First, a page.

Everyone looks forward to this 55km and 2800m of elevation climb in central Taiwan. This is because they’ve largely forgotten how they felt at the finish the last time they did it
The average gradient of around 6% sounds ok. But the numerous 12-15% sections along with the altitude soon take their toll. For many it is the ultimate challenge.
Of course, if you are not riding competitively and take the time to do it casually, then it can be a good deal easier. It’s certainly the way to fully take in and appreciate the mountain’s different moods.
Seeing as we’re in August now, a few events are scheduled over this route over the next few weeks. The particular event attracting the top racers is the Wuling Cup, Wuling being the highest point in the road that arcs up to 3275m pretty close to Taiwan’s geographical center. This weekend will see the 2012 edition
After a few months of criterion racing and a lot of riding the flats, the team needed some quality mountain time.
William Zhuang, Taiwan’s top junior racer is a climbing specialist and was hanging out to do this training very badly indeed. He felt he just hadn’t done nearly enough climbing lately and needed this to get his mind back into the climbing zone as much as his legs.
Yes indeed, it’s as much a mind game as a physical challenge–you’ve got to face the mountain down.
Simon, William, and Greg departed from Puli a bit after 6am. There was a lot of cycling action with large recreational groups as well as small groups from the teams that will be contesting the Cup next Saturday. They went into paceline mode from the undulating start for the 15km lead in to the main climb. Yep, that’s basically 40km of climbing.
25km up at around 2000m elevation you get a glimpse of the bits that really hurt. In this shot we see the 10km stretch from the 2500m mark up to 3000m (far right of the photo). After the nastiest ramp this side of the Monte Zoncolan the road hooks sharp left just in that spot giving a view of the finish 3km ahead.
Just before coming out onto the exposed flank of the mountain and grinding your way up to the 3000m checkpoint you’ll pass through shady thickets.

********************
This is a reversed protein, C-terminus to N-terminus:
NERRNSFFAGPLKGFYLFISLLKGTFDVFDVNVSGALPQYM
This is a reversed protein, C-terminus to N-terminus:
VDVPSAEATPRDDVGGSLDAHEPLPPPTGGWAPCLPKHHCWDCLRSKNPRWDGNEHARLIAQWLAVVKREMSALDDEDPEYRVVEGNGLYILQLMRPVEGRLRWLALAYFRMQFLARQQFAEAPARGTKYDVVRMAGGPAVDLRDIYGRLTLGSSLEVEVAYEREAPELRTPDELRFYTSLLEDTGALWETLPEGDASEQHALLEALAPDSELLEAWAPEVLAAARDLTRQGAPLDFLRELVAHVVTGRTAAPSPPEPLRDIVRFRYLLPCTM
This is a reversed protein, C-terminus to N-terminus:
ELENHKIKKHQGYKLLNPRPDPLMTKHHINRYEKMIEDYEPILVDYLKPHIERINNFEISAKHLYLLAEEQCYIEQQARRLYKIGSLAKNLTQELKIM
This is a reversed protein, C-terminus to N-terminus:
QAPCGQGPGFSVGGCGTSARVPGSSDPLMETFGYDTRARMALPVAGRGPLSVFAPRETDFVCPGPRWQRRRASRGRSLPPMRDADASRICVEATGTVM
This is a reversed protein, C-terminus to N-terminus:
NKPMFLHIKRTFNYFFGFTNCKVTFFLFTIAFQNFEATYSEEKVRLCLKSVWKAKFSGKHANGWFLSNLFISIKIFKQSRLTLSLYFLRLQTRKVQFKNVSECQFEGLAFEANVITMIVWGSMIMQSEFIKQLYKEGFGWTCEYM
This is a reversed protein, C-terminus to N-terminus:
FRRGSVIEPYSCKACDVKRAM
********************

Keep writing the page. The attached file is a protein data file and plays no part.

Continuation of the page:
Then you’ll pass the sign that says it’s time to focus and get set for some intense ramps up ahead.
The earlier you leave, the less traffic you’ll have to deal with. It can get busy up here on the weekend as the morning wears on.
It does not matter how early you leave though; there’ll always be someone else on the climb ahead of you. Here Greg guns it, reporting that he’s feeling better and better as he climbs.
Earlier he found himself struggling a bit and wisely eased off the pace. That’s why these training runs are so helpful. You get to tune into where you are right in the present and can get a better idea of how you might approach the climb come race day.
It’s a good sign if you have enough left in the tank to push it hard up the last 100m. There’s a bit of a ramp to take care of and then you can take advantage of excess energy to finish well. Simon was first up in a time of 3hrs 32 min. His PB is around 3hrs 10. At 45 years of age he is one of Taiwan’s premier climbers.
William found it best to pace himself over the early part of the climb and dropped a fair way off the back. He found a second wind though like Greg, and was able to push it hard over the last 25km just where lifting the pace counts; you can drop a lot of riders that are only just hanging in.
We lucked out with the day. It was chilly on top, but clear, without the drizzling rain showers that can suddenly come in and make things quite miserable.
Right now a Taiphoon is looming out of the Pacific and is set to pass by Taiwan’s south coast. Storms that take this path each summer often dump a lot of their rain on the central part of Taiwan.
We’ll have to see whether we’ll be able to race on Saturday. Quite a few sections of road are in danger of slipping away and landslides may well yet cause the event to be cancelled.